Hong Kong and Singapore have officially set a new date for their air travel bubble: May 26th. Passengers from the two cities can travel quarantine-free once the bubble is launched, subject to some conditions. However, this isn’t the first time the bubble has been finalized, with the previous attempt being suspended due to rising cases. Here’s what we know about the upcoming Hong Kong-Singapore travel bubble.
Back in action
After two months of discussions, Hong Kong and Singapore have officially reached a new date for their much-awaited air travel bubble. The bubble will commence exactly one month from today, on 26th May, and allow travelers to move between the countries quarantine-free for the first time in over a year.
This time around, the conditions for the travel bubble look a bit different. For starters, travelers from Hong Kong will need to be fully vaccinated for at least 14 days before flying. Hong Kong has added this condition to encourage its residents to get vaccinated as soon as possible. Singapore does not have a vaccination requirement for its citizens to travel under the bubble.
Aside from the vaccination, other procedures for travelers remain the same. Passengers traveling from either city must test negative prior to departure and at the arrival airport. These two mutually recognized tests ensure that no infections are being carried into the cities. Once travelers meet these conditions (and download the needed contact tracing apps), they are free to visit the cities as they wish!
To be eligible for the air travel bubble, residents must be living in Hong Kong or Singapore for at least 14 days before flying. These two weeks cannot include the mandatory quarantine in either place and must be outside only. This step has been taken to combat any new variants of the virus that may have a longer incubation period.
Will it happen?
Travelers in both destinations are understandably excited to begin flying once again. Due to their size, neither location has its own domestic market, limiting options for travelers and airlines alike. Moreover, Hong Kong and Singapore have some of the strictest entry and quarantine restrictions, making international travel difficult for most.
The travel bubble will be a respite for thousands of residents hoping to step out of their islands and get on planes again. However, many still remember the letdown from last November, when the bubble was delayed, and then pulled, just one day before launch.
It has taken over six months since the travel bubble was first pulled to set a new date, creating some anxiety among travelers. Sadly, there is no way to guarantee that the bubble won’t be put off one more time if cases rise in either destination.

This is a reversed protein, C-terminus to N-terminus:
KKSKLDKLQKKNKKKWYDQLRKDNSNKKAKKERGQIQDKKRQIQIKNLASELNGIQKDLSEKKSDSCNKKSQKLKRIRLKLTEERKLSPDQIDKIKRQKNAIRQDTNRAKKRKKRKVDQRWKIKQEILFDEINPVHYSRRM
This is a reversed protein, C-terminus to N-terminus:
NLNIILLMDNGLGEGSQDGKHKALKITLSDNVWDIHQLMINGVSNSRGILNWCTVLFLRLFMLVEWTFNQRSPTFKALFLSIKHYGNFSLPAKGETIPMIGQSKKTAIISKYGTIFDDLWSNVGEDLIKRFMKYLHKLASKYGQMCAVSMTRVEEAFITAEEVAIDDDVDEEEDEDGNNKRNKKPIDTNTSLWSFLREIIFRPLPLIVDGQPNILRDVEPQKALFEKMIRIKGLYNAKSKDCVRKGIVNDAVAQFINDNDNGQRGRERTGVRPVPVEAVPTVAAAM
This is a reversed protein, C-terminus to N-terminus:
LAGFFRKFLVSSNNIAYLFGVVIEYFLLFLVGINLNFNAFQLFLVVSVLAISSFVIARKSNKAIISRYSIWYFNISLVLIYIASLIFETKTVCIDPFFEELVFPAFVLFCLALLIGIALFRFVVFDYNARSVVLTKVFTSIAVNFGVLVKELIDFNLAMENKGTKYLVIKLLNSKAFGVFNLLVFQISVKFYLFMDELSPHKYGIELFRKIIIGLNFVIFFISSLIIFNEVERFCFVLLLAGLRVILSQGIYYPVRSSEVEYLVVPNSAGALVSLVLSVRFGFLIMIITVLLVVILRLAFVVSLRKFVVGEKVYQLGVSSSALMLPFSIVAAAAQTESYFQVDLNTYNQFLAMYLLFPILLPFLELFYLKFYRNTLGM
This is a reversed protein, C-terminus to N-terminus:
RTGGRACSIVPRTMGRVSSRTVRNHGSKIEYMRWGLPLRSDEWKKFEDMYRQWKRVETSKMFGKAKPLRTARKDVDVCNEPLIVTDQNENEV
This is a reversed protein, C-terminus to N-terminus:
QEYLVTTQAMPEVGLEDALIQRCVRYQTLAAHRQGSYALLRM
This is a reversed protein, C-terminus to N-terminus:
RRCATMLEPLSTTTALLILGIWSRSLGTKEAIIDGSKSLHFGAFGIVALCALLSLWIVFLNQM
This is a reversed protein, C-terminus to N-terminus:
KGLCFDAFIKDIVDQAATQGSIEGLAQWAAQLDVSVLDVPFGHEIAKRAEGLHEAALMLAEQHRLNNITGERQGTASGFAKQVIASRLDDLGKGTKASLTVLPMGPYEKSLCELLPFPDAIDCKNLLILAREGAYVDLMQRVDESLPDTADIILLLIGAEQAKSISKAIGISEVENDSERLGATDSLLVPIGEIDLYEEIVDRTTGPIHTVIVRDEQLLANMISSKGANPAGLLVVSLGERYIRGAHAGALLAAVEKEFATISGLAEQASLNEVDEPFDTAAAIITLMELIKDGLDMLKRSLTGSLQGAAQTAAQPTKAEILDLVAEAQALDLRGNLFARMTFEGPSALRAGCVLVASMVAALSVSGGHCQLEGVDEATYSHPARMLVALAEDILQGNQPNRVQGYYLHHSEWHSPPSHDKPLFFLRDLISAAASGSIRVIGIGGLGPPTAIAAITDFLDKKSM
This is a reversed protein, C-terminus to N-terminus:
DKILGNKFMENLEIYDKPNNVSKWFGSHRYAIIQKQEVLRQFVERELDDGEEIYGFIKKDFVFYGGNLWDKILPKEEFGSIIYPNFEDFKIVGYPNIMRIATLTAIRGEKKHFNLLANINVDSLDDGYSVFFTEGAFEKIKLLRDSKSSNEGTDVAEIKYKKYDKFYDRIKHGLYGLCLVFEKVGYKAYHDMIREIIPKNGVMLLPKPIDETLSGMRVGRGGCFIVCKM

However, Hong Kong has managed to contain its fourth wave of cases after months of efforts, raising hopes that the bubble will work this time. Meanwhile, Singapore has kept cases low for months and hopefully won’t pose any challenges to the bubble.
The bubble will be suspended for two weeks if the seven-day moving average rises to over five unlinked cases in either city. However, this time, the bubble will only resume once the seven-day moving average is below five for the last three days of the suspension (instead of one day previously).
Perhaps the most befitting comparison to the Hong Kong-Singapore travel bubble is the one established between Australia and New Zealand last week. The trans-Tasman bubble kicked off on 19th April to much fanfare on both sides. Like their Asian counterparts, both countries across the Tasman Sea have managed to contain COVID-19 and keep cases low.
However, not everything has been smooth with the week-old Australia-New Zealand bubble. New cases in Perth and Peel forced the bubble to the state of Western Australia to be paused temporarily. Once cases are traced and contained in the state, travel will resume. The bubble to other Australian states remains intact.
However, any travel bubble requires trust that both governments are capable of controlling outbreaks when they emerge. So while there might be pauses, travel will eventually resume once cases are controlled.
For Hong Kong and Singapore, both cities have proven they are more than capable of crushing outbreaks when they arise. However, it is likely that the bubble will be paused at some point, despite vaccines being rolled out.
Big news for airlines
For airlines in both cities, the air travel bubble will be big news. With no domestic markets to serve, the carriers have been desperately awaiting a chance to fill up their jets once again. Expect to see airlines roll out some of their flagship aircraft on this route (though likely not the A380).
Singapore Airlines and Scoot have long been waiting for this travel agreement, in hopes that it will see high demand and revenues. Both carriers have taken deep losses as Singapore’s borders remain closed and international travel remains negligible.
Meanwhile, Cathay Pacific, subsidiary HK Express, and Hong Kong Airlines have all struggled greatly due to the pandemic. The carriers were already reeling from low passenger demand and losses due to protests in 2019. The pandemic then crippled business, with flag carrier Cathay Pacific seeing passenger numbers fall to just a tiny fraction of previous levels.
For now, one month remains before the long-awaited travel bubble kicks off. A lot could change in this span of time, most critically, the epidemiological situation in either city, resulting in the bubble being pushed back again. However, with vaccines now available, there is hope that this attempt at the Hong Kong-Singapore bubble will be successful.
What do you think about the future of the Hong Kong-Singapore travel bubble? Will it begin next month? Let us know your thoughts in the comments!